That’s the Tate Modern extension nearing completion, photoed by me five years and one day ago. So not really now. But the scaffolders and the craners do now still thrive.
Quota photos because I spent the morning failing to finish another piece of writing which just grew and grew. And now, I have to go out and Do Things, which always tires me out these days, so I wanted to have something here before I went out. More later. Maybe.
So here are a few more statue photos I photoed recently in Parliament Square, including the above two personages, but adding Gandhi and Millicent Fawcett, basically because I like the photos:
And while I’m on the subject of statues, I recently checked out the statues of Lord Dowding (of Battle of Britain fame) and Bomber Harris (of WW2 bombing offensive infamy) outside St Clement Danes, at the other end of the Strand from Trafalgar Square:
I knew that, when I got to this spot, I’d encounter Dowding and Harris. Ben Johnson and Gladstone were both surprises.
Memo to people intending to end up as statues in London: Join the RAF and wear a hat with a flat top sloping slightly backwards. That way, you won’t get pigeon shit on your face. Seriously, someone badly needs to invent an invisiblepigeon scarer. Some kind of tiny electronic device that vibrates in a pigeon-scaring way, solar powered so it will go on working for ever.
The above link to my recent pigeon scaring posting being the only link in this posting, apart from the one at the top about the graffiti (so as people reading this in a year’s time will understand which current events I’m referring to), which is a bit lazy and a bit egocentric, but I’m in a hurry to get ready for something else. You surely have all the words you need to find out whatever you want to find out, e.g. if you are a Young Person wanting to find out if Churchill was anything else besides being a racist, or if Lincoln did or said anything about black slavery in America, besides being President at a time when there were still black slaves. (While you’re learning about that, try finding out what Gandhi said about Apartheid, when he was younger and living in South Africa.)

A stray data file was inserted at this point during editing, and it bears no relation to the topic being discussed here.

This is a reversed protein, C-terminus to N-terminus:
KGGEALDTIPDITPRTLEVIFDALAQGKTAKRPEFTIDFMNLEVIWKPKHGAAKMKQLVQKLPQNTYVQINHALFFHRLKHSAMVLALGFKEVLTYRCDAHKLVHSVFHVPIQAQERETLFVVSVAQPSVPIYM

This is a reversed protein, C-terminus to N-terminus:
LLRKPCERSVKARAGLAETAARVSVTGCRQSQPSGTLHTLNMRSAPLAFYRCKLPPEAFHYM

I’m back from my photo-walk and it was every bit as physically knackering as I feared. But, what with me having done more than one posting here each day for the last few weeks now, here is another quota photo.
Despite the effort, it was a fine expedition nevertheless. My better photo-walks often begin with fun photos as soon as I step out the door, and today’s was like that:
That scaffolding has been there for ages, what with The Plague. There being at the mini-roundabout where Great Peter Street meets the top end of Horseferry Road and the southern end of Strutton ground. They’re doing something to the fire station there. But what? I’m waiting to see.
For me, January 17th 2019 began wonderfully, with scaffolding.
I was on my way to meet up with occasional commenter here Alastair James, in Docklands, and it was a great day. Meeting him in Docklands was great, and what I saw afterwards was great too. Highlight: the Optic Cloak, one of my favourite pieces of London public sculpture.
In among those highlights, I also got to see the architectural state of affairs in Docklands. It helped that it was January so the trees helped rather than getting in the way.
I was especially impressed by One Park Drive, which has a real Chicago vibe to it. Right down to “Park Drive”, which sounds very Chicago to me. Definitely USA.
On the left, below, is how One Park Drive was looking in January 2019: